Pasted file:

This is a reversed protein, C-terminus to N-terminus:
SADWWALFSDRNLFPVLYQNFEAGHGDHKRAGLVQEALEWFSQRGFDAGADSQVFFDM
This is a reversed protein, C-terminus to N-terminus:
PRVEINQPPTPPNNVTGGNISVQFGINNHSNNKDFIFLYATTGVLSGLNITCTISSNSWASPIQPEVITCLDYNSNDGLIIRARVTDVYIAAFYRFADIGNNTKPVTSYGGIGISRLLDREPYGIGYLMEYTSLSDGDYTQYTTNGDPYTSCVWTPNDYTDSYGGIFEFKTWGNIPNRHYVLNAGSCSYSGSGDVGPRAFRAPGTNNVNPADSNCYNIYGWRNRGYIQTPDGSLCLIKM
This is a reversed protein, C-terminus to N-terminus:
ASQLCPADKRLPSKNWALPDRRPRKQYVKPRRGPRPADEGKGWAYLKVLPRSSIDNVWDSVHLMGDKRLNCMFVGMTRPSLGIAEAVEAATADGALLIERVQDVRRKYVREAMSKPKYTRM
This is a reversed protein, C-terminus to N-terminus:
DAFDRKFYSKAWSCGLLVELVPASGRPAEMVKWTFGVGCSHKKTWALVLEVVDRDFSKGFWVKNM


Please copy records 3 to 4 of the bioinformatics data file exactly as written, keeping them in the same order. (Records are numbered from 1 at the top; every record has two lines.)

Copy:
This is a reversed protein, C-terminus to N-terminus:
ASQLCPADKRLPSKNWALPDRRPRKQYVKPRRGPRPADEGKGWAYLKVLPRSSIDNVWDSVHLMGDKRLNCMFVGMTRPSLGIAEAVEAATADGALLIERVQDVRRKYVREAMSKPKYTRM
This is a reversed protein, C-terminus to N-terminus:
DAFDRKFYSKAWSCGLLVELVPASGRPAEMVKWTFGVGCSHKKTWALVLEVVDRDFSKGFWVKNM